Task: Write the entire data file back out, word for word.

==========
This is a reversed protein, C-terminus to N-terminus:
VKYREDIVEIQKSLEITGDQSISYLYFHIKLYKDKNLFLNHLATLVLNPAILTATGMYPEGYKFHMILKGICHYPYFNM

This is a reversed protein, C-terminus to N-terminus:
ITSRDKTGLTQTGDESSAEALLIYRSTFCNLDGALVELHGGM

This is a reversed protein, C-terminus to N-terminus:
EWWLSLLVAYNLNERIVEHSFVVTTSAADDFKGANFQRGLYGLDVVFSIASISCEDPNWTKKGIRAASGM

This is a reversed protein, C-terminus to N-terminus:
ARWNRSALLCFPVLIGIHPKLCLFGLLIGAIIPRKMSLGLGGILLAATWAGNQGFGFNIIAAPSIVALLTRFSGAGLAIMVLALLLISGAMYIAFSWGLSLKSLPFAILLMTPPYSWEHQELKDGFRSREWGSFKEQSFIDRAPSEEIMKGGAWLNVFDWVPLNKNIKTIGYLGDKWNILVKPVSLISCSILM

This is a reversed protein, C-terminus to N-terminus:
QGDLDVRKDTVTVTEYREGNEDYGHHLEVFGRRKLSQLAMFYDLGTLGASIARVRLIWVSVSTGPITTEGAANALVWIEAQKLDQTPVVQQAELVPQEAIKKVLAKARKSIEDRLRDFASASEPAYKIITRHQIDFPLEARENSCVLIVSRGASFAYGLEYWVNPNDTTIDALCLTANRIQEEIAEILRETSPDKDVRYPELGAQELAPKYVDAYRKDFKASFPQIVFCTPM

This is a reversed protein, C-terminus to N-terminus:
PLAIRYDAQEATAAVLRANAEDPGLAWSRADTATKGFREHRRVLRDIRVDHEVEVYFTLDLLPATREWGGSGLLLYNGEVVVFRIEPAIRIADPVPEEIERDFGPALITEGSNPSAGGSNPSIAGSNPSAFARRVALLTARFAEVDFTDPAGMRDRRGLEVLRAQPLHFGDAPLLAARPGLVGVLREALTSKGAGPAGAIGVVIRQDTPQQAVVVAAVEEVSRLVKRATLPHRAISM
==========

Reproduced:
This is a reversed protein, C-terminus to N-terminus:
VKYREDIVEIQKSLEITGDQSISYLYFHIKLYKDKNLFLNHLATLVLNPAILTATGMYPEGYKFHMILKGICHYPYFNM

This is a reversed protein, C-terminus to N-terminus:
ITSRDKTGLTQTGDESSAEALLIYRSTFCNLDGALVELHGGM

This is a reversed protein, C-terminus to N-terminus:
EWWLSLLVAYNLNERIVEHSFVVTTSAADDFKGANFQRGLYGLDVVFSIASISCEDPNWTKKGIRAASGM

This is a reversed protein, C-terminus to N-terminus:
ARWNRSALLCFPVLIGIHPKLCLFGLLIGAIIPRKMSLGLGGILLAATWAGNQGFGFNIIAAPSIVALLTRFSGAGLAIMVLALLLISGAMYIAFSWGLSLKSLPFAILLMTPPYSWEHQELKDGFRSREWGSFKEQSFIDRAPSEEIMKGGAWLNVFDWVPLNKNIKTIGYLGDKWNILVKPVSLISCSILM

This is a reversed protein, C-terminus to N-terminus:
QGDLDVRKDTVTVTEYREGNEDYGHHLEVFGRRKLSQLAMFYDLGTLGASIARVRLIWVSVSTGPITTEGAANALVWIEAQKLDQTPVVQQAELVPQEAIKKVLAKARKSIEDRLRDFASASEPAYKIITRHQIDFPLEARENSCVLIVSRGASFAYGLEYWVNPNDTTIDALCLTANRIQEEIAEILRETSPDKDVRYPELGAQELAPKYVDAYRKDFKASFPQIVFCTPM

This is a reversed protein, C-terminus to N-terminus:
PLAIRYDAQEATAAVLRANAEDPGLAWSRADTATKGFREHRRVLRDIRVDHEVEVYFTLDLLPATREWGGSGLLLYNGEVVVFRIEPAIRIADPVPEEIERDFGPALITEGSNPSAGGSNPSIAGSNPSAFARRVALLTARFAEVDFTDPAGMRDRRGLEVLRAQPLHFGDAPLLAARPGLVGVLREALTSKGAGPAGAIGVVIRQDTPQQAVVVAAVEEVSRLVKRATLPHRAISM